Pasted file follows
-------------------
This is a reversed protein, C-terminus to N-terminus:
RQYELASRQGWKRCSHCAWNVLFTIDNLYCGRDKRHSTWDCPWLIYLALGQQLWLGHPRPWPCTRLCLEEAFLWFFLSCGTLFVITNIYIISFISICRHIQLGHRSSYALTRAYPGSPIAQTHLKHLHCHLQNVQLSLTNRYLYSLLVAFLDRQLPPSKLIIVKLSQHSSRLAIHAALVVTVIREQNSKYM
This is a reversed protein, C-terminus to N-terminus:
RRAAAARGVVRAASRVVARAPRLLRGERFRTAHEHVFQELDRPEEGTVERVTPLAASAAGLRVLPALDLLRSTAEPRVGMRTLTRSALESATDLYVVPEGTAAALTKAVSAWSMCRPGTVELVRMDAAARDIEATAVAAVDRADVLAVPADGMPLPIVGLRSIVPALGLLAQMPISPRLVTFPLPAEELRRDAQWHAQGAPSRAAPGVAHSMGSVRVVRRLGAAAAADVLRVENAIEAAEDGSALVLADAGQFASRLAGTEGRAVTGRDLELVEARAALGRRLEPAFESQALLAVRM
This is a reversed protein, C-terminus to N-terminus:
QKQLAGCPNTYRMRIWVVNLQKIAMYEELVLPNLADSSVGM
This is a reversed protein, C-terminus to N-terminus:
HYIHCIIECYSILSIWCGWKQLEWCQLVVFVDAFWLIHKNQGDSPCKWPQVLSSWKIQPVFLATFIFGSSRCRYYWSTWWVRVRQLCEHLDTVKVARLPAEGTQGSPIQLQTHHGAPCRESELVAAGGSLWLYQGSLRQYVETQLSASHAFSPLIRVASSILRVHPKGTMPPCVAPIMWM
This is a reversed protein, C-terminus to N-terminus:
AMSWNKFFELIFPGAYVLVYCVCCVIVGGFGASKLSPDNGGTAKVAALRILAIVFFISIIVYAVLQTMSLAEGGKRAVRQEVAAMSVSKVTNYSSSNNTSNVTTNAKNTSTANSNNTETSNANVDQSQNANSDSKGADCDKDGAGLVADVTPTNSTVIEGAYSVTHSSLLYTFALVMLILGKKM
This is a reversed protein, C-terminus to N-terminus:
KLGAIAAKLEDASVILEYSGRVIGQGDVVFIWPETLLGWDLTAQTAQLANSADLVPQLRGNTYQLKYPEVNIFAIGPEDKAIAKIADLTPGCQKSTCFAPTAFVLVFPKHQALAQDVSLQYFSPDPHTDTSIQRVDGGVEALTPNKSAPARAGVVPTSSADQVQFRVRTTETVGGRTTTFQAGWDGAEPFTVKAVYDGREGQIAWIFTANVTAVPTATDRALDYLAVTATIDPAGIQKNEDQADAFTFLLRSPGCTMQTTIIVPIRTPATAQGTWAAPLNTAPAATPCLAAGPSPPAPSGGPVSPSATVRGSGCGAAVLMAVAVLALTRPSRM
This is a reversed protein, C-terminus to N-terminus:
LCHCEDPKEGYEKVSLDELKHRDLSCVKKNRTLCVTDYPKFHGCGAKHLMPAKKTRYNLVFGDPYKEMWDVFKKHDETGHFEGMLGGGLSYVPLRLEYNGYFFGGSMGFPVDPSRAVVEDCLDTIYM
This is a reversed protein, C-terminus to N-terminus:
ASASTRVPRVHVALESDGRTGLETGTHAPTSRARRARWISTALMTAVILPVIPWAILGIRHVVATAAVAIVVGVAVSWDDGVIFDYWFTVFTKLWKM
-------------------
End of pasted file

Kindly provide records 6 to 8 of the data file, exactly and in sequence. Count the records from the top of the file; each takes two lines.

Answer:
This is a reversed protein, C-terminus to N-terminus:
KLGAIAAKLEDASVILEYSGRVIGQGDVVFIWPETLLGWDLTAQTAQLANSADLVPQLRGNTYQLKYPEVNIFAIGPEDKAIAKIADLTPGCQKSTCFAPTAFVLVFPKHQALAQDVSLQYFSPDPHTDTSIQRVDGGVEALTPNKSAPARAGVVPTSSADQVQFRVRTTETVGGRTTTFQAGWDGAEPFTVKAVYDGREGQIAWIFTANVTAVPTATDRALDYLAVTATIDPAGIQKNEDQADAFTFLLRSPGCTMQTTIIVPIRTPATAQGTWAAPLNTAPAATPCLAAGPSPPAPSGGPVSPSATVRGSGCGAAVLMAVAVLALTRPSRM
This is a reversed protein, C-terminus to N-terminus:
LCHCEDPKEGYEKVSLDELKHRDLSCVKKNRTLCVTDYPKFHGCGAKHLMPAKKTRYNLVFGDPYKEMWDVFKKHDETGHFEGMLGGGLSYVPLRLEYNGYFFGGSMGFPVDPSRAVVEDCLDTIYM
This is a reversed protein, C-terminus to N-terminus:
ASASTRVPRVHVALESDGRTGLETGTHAPTSRARRARWISTALMTAVILPVIPWAILGIRHVVATAAVAIVVGVAVSWDDGVIFDYWFTVFTKLWKM